To get to the Bay, and the tiny smattering of tavernas that sit right next to the shore, you need to take a path from Oia, which is 250 steps down. No, I didn't count them, I am not 'that' anal. They actually have numbers on them. Or you could do what smart folks do and rent a moped or take a cab.
I take it that you've already gathered that we aren't smart. In fact, we are so not smart that we couldn't even find the staircase to the Bay. We took the asphalt road instead and were unsure if we were even on the right road because, of course, there was no signage to be found anywhere. Mopeds whizzed past us and I wondered how long this road was, exactly.
Kinda long. As always, hubby and I took the long way. But we did eventually make it there and had built up an appetite. We walked to the end of the dock and entered the recommended taverna called Dimitri's "Ammoundi" Taverna. As we were waiting for a table, several fishermen reeled their boats in and slapped their haul onto the stones--hey, I thought, it's lunch!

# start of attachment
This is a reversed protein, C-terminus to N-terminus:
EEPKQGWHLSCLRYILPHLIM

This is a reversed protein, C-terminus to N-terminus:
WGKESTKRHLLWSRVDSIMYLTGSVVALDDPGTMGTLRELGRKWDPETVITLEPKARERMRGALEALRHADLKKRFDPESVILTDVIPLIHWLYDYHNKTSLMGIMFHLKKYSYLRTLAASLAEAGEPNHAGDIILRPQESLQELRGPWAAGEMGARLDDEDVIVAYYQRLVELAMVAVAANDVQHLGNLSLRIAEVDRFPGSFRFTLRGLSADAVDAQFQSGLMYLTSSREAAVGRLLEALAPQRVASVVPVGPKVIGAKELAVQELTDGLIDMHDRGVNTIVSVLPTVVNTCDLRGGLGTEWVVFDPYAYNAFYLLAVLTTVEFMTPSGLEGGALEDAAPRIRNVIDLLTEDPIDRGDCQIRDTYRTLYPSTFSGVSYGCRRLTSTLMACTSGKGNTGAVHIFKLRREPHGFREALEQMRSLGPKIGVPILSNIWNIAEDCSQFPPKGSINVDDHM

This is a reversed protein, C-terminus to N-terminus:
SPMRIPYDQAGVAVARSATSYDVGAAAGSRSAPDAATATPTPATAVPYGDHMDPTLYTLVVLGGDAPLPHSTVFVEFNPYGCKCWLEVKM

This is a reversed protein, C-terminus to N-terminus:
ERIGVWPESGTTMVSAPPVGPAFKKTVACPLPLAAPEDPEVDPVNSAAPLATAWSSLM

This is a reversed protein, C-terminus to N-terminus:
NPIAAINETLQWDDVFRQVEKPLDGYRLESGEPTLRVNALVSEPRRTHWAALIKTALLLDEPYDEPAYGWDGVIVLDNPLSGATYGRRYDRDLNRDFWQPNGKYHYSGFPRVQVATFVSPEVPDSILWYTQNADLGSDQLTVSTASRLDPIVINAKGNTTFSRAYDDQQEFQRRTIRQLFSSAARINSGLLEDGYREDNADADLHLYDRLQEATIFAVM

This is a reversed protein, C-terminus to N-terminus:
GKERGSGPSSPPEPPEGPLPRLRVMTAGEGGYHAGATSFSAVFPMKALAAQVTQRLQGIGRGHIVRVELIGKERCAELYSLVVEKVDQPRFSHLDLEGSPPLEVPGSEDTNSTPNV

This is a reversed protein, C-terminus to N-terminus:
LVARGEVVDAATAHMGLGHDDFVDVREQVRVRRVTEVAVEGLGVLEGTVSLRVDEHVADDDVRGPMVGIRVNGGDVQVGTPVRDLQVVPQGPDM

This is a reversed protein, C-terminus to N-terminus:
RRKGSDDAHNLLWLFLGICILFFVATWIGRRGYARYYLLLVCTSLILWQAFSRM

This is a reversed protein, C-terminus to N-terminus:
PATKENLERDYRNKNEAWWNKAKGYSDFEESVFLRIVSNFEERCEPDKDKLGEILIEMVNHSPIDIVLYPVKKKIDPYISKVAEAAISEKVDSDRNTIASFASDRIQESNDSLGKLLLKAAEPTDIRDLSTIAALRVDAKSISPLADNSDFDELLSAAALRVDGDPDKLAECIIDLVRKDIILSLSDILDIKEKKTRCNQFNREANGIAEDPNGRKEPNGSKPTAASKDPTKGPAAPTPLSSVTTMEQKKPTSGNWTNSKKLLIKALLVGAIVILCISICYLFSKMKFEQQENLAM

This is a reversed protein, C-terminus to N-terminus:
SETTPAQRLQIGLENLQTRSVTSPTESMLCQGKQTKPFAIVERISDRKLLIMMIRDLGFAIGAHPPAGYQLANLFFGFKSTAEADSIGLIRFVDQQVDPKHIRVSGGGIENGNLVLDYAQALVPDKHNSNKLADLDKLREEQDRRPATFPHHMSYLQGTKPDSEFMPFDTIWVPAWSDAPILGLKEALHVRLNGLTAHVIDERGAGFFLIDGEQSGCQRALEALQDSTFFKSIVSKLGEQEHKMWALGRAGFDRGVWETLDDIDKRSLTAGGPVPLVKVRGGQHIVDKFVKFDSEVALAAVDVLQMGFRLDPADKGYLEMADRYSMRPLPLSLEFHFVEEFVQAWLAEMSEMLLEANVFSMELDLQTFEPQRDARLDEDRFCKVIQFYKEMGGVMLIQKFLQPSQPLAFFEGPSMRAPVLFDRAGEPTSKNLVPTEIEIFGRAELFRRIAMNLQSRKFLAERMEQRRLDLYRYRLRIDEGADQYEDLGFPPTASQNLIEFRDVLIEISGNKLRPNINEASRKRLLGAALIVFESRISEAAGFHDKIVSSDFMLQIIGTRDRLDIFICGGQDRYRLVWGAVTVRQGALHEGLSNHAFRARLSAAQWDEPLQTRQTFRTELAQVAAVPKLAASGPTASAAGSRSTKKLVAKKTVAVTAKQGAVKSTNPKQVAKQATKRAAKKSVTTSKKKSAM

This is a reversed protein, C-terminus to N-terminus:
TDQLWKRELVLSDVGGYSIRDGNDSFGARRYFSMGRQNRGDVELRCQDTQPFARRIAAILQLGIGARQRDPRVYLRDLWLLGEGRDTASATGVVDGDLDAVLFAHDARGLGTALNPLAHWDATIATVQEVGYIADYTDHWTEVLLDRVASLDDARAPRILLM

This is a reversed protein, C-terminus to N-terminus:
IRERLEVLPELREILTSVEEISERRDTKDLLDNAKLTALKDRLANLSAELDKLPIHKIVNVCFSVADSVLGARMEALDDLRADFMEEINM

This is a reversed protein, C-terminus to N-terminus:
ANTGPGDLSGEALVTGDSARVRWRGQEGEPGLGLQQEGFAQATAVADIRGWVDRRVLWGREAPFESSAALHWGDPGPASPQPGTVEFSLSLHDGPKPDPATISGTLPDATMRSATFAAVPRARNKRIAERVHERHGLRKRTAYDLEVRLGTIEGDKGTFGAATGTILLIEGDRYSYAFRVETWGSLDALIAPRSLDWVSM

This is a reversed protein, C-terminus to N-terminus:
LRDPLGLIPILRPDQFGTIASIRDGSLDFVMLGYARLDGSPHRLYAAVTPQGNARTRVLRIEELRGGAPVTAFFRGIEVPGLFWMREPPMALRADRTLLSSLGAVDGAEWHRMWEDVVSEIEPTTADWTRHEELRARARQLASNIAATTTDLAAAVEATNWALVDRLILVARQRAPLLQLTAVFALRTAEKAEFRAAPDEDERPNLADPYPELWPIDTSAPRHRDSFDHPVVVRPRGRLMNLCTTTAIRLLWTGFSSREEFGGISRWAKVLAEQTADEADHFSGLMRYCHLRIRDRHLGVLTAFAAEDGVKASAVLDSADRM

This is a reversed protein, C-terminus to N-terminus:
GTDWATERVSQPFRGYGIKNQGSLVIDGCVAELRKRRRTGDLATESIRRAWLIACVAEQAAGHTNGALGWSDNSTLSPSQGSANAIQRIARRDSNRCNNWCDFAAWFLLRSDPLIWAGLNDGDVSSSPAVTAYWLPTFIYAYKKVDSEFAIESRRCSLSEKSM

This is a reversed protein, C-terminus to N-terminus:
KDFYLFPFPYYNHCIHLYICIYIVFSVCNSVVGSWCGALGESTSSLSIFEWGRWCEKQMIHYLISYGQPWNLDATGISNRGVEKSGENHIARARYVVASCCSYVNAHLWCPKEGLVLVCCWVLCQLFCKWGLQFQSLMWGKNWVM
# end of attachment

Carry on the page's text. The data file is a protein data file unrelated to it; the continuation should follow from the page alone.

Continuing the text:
We got a bottle of that famous Santorini wine and I asked our waitress what fish she recommended. "Come on back in the kitchen and take a look," she said.
How cool is that? I walked with her into the kitchen and there sat some really fresh, fat fish on ice in the cooler. It was hard to choose because they all were so gorgeous. You may think it's odd to call a heap of dead fish gorgeous, but believe me, they were.
I begged our waitress to help me choose. Turns out, the "waitress" is the wife of Dimitri, the owner. Her name is Joy and she is blonde and lovely and knows a buttload about fish. She steered me towards the mussels and the snapper, and I didn't argue because the snapper was a big, pink, delicious looking dude.
"The snapper's the most expensive, though," Joy said.
"Are you kidding? Who cares! I am in Greece, on the waterfront, in a tiny taverna kitchen looking at a gorgeous fish that just came off the boat a few hours ago. And I have a credit card. Bring it on, baby!"
"Okay, I'll throw it on the grill for you," she said. And then she paused and eyeballed me. "Where are you from?"
I told her, and she smiled and winked at me and said, "Do you want me to take the head off before I bring it to the table?"
Joy is a saint. Because even though I love food--the freshest possible food--I don't really want to look it in the eye. I know, I know, it's wimpy and no foodie worth her salt should balk at a fish head, but I was really freaking relieved. Joy laughed. She's Canadian. She said she'd even bone the sucker for us. I want to adopt Joy.